The U.S. Supreme Court has turned down a 2015 lawsuit challenging Oregon’s right to clean up its polluting fuels, like gasoline and diesel, by encouraging the use of better sources like electricity, sustainable biofuels and renewable diesel.
Historically, tailpipe emissions have been responsible for nearly 40 percent of Oregon’s greenhouse gas pollution. Vehicle pollution also contributes to bad air quality that worsens asthma, heart disease, and cancer.
“Big Oil’s last ditch effort to undercut state authority to require cleaner fuels has failed again,” said Amanda Goodin, an attorney with Earthjustice. “This will allow more states to adopt programs to reduce their greenhouse gas emissions with confidence that their efforts will be upheld in court.”
Last September, the 9th Circuit Court of Appeals issued an opinion dismissing industry claims against Oregon’s Clean Fuels program. Since then Washington and New York have introduced legislation to adopt similar standards and all of Canada is expected to have a clean fuels standard in place by 2020.
The Oregon Clean Fuels Program promotes lower-carbon fuels and has helped many state and private fleets advance the transition to cleaner-burning fuels, including Polk County’s police vehicles; transit agency electric buses; school buses; large business fleets, such as Kroger. It has also helped promote innovation in cleaner fuels, such as the ultra-low carbon biodiesel produced locally by SeQuential; and other innovative fuels such as renewable diesel which can be a 100% replacement for petroleum-based diesel.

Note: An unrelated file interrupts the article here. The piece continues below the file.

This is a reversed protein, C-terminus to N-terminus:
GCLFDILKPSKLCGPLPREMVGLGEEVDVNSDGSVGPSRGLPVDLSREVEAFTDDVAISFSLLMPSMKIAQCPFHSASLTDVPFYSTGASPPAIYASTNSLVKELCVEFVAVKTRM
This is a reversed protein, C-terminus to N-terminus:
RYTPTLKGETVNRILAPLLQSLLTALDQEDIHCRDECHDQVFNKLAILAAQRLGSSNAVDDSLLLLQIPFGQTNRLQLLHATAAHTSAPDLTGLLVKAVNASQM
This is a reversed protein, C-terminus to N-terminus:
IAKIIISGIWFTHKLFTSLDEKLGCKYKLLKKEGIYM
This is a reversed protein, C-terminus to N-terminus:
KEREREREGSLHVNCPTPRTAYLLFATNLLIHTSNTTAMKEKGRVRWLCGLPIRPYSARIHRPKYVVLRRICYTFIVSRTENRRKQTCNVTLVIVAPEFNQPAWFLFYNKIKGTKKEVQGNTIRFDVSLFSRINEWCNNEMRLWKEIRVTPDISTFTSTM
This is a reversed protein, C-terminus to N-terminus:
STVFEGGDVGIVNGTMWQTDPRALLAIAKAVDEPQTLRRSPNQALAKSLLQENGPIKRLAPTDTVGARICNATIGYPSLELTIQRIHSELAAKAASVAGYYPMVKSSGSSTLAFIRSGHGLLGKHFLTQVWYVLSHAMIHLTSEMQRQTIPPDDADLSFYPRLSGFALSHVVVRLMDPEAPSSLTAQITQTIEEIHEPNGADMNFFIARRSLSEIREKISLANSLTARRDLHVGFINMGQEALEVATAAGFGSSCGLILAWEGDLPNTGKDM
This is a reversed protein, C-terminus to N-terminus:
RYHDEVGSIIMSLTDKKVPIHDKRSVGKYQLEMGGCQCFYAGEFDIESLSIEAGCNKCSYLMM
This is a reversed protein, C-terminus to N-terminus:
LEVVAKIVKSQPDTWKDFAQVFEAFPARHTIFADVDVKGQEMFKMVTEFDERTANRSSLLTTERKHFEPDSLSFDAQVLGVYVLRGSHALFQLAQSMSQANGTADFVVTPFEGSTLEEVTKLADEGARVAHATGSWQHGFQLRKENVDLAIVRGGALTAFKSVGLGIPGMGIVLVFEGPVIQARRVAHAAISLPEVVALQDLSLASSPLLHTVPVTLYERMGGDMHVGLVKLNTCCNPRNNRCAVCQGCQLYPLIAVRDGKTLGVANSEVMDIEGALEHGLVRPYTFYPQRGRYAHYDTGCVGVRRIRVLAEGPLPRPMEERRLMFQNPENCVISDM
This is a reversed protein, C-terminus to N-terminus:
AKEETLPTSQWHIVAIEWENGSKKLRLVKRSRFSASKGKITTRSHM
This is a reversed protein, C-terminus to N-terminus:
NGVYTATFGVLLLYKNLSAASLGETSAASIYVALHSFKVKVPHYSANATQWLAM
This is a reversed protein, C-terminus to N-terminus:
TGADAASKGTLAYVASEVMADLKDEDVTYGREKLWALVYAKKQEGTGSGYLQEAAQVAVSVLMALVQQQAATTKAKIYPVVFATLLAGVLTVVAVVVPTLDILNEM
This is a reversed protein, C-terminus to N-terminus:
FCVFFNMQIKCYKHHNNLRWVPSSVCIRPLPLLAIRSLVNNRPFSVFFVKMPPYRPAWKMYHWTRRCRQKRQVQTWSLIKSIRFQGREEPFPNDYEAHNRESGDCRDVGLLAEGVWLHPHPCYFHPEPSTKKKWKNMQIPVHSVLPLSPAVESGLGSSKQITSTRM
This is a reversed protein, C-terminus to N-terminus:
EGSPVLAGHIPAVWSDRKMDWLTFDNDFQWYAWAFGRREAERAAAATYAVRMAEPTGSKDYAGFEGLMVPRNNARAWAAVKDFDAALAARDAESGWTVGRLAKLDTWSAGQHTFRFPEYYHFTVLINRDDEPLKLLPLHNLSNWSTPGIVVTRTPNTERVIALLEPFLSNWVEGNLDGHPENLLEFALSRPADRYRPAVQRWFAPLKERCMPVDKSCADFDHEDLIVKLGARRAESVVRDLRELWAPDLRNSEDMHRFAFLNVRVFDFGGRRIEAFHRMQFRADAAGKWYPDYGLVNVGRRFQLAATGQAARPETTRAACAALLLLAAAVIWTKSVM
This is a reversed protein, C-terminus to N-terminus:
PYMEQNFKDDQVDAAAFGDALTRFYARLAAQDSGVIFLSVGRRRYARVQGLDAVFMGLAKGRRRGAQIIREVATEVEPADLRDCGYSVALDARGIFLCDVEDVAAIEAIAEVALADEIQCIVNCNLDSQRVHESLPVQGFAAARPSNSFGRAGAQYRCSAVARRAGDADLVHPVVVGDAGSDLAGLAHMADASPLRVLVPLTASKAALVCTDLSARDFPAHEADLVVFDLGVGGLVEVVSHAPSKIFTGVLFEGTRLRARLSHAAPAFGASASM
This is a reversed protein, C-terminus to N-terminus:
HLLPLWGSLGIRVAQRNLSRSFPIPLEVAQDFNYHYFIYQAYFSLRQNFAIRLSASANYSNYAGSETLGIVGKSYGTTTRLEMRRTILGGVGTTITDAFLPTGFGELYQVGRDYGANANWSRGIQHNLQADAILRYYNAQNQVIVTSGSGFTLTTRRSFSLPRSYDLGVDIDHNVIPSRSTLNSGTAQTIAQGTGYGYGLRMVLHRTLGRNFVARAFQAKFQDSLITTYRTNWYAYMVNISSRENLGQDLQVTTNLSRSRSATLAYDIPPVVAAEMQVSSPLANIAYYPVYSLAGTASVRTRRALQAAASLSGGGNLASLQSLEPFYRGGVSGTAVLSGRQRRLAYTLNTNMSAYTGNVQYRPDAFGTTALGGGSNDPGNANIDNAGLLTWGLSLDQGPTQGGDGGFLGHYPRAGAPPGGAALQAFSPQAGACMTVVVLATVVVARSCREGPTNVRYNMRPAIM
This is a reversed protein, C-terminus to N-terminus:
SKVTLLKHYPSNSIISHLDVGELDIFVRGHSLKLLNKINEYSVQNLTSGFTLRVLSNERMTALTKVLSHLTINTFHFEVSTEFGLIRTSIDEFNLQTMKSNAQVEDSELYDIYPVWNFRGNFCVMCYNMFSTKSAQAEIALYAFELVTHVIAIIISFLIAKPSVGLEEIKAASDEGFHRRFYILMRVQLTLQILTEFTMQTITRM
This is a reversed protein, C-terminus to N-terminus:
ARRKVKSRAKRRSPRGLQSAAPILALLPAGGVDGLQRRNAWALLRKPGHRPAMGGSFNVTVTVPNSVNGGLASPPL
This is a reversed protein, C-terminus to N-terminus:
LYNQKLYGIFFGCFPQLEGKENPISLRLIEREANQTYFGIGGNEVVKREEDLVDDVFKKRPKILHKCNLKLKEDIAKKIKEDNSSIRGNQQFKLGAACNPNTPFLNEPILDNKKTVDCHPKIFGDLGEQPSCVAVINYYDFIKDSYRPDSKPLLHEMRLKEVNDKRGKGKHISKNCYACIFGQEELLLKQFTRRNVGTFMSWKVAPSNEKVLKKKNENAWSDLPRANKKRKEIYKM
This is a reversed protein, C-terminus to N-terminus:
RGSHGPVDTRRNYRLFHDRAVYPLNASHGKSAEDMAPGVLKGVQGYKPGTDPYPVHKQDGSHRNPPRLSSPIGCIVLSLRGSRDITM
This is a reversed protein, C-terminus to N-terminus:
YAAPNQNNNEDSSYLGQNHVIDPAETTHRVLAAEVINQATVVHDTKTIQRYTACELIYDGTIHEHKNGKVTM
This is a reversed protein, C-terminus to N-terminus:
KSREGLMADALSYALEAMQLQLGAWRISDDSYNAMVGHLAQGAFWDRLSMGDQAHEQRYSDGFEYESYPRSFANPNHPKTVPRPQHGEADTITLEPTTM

“Today’s news from the Supreme Court is a victory for the people and our climate,” said Meredith Connolly, Oregon Director at Climate Solutions. “Cleaner fuels means healthier air, homegrown jobs, and fossil-free options for powering our transportation. The oil industry continues to try whatever they can to hold onto their monopoly over how Oregonians get around, but we are moving beyond oil.”